theWebb.blog

DOPE

Cyberpunk is my favorite genre for a reason.

After reading William Gibson's Neuromancer I knew I had to read Count Zero. Once it picked it up, it was difficult to put down.

There are four different story arcs that eventually culminate in a satisfying climax. What does a wannabe hotshot hacker cowboy, a disgraced historian, an extremely rich and dying man, and a hitman for hire all have in common? Well, you're gonna have to read Count Zero to figure out for yourself (I'm assuming you don't want spoilers). There is a lot to love about this sci-fi novel and I hope it becomes a movie someday.

Something that stood out to me was continued references to "the matrix". Count Zero was printed in 1986 (before I was alive!) and because this book is so inventive and fascinating, I wouldn't be surprised if the Wachowski siblings point to it as inspiration for the Matrix film trilogy. There are also references to "decks", which appear to be the interface through which cowboys access the matrix Ghost in the Shell style. I imagine they look like the computer Sam Flynn used in Tron: Legacy to access the Grid.

Sam Flynn in Tron: Legacy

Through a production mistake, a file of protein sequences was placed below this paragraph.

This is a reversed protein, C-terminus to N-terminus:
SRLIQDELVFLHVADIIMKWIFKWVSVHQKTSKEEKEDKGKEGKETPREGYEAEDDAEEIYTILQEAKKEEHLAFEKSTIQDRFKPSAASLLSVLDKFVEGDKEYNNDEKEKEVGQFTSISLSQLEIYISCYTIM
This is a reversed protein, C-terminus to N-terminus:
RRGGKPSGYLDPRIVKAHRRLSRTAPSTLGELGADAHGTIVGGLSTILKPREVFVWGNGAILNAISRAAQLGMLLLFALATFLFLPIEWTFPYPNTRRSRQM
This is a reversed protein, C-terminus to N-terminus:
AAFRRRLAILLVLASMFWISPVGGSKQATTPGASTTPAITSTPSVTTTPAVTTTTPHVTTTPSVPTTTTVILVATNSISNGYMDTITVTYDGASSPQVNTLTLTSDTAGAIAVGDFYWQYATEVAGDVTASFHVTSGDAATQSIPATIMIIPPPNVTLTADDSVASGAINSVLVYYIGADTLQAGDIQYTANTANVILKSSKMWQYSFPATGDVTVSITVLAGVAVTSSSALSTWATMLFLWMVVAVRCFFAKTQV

Sam Flynn in Tron: Legacy

Gibson has an interesting writing style that evokes a sense of longing for the future, which is bizarre considering the book is older than myself. However, as forward-thinking as most concepts are, some of his writing is dated. Not too much to take you out of his world, but just enough to make one think, "Wow, this would be incredible when updated for a film".

What I didn't like was his way of switching to another character's storyline at the beginning of most chapters and taking (what I felt was) far too long to let you know who the new focus was on. This forced me to re-read the beginning of several chapters in order to get the characters' inner voices to make sense in their respective environments. I don't know about you, but I mentally create voices for characters in novels based on their initial descriptions.

Like many futuristic books, this one explores corporate espionage, suspect scientific morals, the disillusionment of the rich, &c. Just fascinating stuff especially as the world seems to go in this direction IRL.

Count Zero is Paul-approved. 🕸